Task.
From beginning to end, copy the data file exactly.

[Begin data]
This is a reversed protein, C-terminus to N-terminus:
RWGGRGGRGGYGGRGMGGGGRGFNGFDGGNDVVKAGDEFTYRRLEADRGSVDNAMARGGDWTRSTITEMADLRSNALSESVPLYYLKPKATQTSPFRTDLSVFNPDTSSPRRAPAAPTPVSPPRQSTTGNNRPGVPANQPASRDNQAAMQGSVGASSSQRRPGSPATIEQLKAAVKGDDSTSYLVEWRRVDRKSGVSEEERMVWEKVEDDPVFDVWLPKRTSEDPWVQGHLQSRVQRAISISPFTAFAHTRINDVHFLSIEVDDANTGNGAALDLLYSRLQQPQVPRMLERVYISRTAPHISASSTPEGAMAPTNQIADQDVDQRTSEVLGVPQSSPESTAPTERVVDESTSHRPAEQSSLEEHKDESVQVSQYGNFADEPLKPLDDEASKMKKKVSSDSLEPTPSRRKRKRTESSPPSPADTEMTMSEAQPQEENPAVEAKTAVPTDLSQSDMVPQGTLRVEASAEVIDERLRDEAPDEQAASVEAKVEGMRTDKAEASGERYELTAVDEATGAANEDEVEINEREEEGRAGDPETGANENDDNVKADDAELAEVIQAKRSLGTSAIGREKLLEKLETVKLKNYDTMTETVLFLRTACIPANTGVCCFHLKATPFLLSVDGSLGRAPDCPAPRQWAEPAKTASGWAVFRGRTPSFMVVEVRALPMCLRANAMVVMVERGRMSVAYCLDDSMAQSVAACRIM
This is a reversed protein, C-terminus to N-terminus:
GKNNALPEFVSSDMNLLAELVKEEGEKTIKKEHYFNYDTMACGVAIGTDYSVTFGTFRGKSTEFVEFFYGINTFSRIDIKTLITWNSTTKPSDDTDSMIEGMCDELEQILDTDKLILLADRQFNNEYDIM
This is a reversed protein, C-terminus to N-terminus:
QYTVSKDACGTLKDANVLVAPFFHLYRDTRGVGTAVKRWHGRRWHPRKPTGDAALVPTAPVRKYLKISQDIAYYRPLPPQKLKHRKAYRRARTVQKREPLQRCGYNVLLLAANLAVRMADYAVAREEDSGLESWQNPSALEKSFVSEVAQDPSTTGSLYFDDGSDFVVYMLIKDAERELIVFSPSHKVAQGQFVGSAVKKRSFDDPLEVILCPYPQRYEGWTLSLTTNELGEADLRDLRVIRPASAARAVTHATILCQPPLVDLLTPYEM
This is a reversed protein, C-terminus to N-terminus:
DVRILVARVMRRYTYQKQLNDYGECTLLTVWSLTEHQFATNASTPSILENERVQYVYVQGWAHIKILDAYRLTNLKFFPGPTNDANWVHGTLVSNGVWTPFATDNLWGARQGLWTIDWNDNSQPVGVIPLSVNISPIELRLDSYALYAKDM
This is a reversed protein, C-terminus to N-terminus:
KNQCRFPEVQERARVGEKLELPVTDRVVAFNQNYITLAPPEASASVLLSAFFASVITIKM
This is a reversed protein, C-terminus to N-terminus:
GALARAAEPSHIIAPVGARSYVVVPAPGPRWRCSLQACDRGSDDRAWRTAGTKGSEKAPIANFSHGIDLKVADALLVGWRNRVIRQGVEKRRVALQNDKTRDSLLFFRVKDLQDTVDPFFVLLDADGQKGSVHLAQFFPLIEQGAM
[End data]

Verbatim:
This is a reversed protein, C-terminus to N-terminus:
RWGGRGGRGGYGGRGMGGGGRGFNGFDGGNDVVKAGDEFTYRRLEADRGSVDNAMARGGDWTRSTITEMADLRSNALSESVPLYYLKPKATQTSPFRTDLSVFNPDTSSPRRAPAAPTPVSPPRQSTTGNNRPGVPANQPASRDNQAAMQGSVGASSSQRRPGSPATIEQLKAAVKGDDSTSYLVEWRRVDRKSGVSEEERMVWEKVEDDPVFDVWLPKRTSEDPWVQGHLQSRVQRAISISPFTAFAHTRINDVHFLSIEVDDANTGNGAALDLLYSRLQQPQVPRMLERVYISRTAPHISASSTPEGAMAPTNQIADQDVDQRTSEVLGVPQSSPESTAPTERVVDESTSHRPAEQSSLEEHKDESVQVSQYGNFADEPLKPLDDEASKMKKKVSSDSLEPTPSRRKRKRTESSPPSPADTEMTMSEAQPQEENPAVEAKTAVPTDLSQSDMVPQGTLRVEASAEVIDERLRDEAPDEQAASVEAKVEGMRTDKAEASGERYELTAVDEATGAANEDEVEINEREEEGRAGDPETGANENDDNVKADDAELAEVIQAKRSLGTSAIGREKLLEKLETVKLKNYDTMTETVLFLRTACIPANTGVCCFHLKATPFLLSVDGSLGRAPDCPAPRQWAEPAKTASGWAVFRGRTPSFMVVEVRALPMCLRANAMVVMVERGRMSVAYCLDDSMAQSVAACRIM
This is a reversed protein, C-terminus to N-terminus:
GKNNALPEFVSSDMNLLAELVKEEGEKTIKKEHYFNYDTMACGVAIGTDYSVTFGTFRGKSTEFVEFFYGINTFSRIDIKTLITWNSTTKPSDDTDSMIEGMCDELEQILDTDKLILLADRQFNNEYDIM
This is a reversed protein, C-terminus to N-terminus:
QYTVSKDACGTLKDANVLVAPFFHLYRDTRGVGTAVKRWHGRRWHPRKPTGDAALVPTAPVRKYLKISQDIAYYRPLPPQKLKHRKAYRRARTVQKREPLQRCGYNVLLLAANLAVRMADYAVAREEDSGLESWQNPSALEKSFVSEVAQDPSTTGSLYFDDGSDFVVYMLIKDAERELIVFSPSHKVAQGQFVGSAVKKRSFDDPLEVILCPYPQRYEGWTLSLTTNELGEADLRDLRVIRPASAARAVTHATILCQPPLVDLLTPYEM
This is a reversed protein, C-terminus to N-terminus:
DVRILVARVMRRYTYQKQLNDYGECTLLTVWSLTEHQFATNASTPSILENERVQYVYVQGWAHIKILDAYRLTNLKFFPGPTNDANWVHGTLVSNGVWTPFATDNLWGARQGLWTIDWNDNSQPVGVIPLSVNISPIELRLDSYALYAKDM
This is a reversed protein, C-terminus to N-terminus:
KNQCRFPEVQERARVGEKLELPVTDRVVAFNQNYITLAPPEASASVLLSAFFASVITIKM
This is a reversed protein, C-terminus to N-terminus:
GALARAAEPSHIIAPVGARSYVVVPAPGPRWRCSLQACDRGSDDRAWRTAGTKGSEKAPIANFSHGIDLKVADALLVGWRNRVIRQGVEKRRVALQNDKTRDSLLFFRVKDLQDTVDPFFVLLDADGQKGSVHLAQFFPLIEQGAM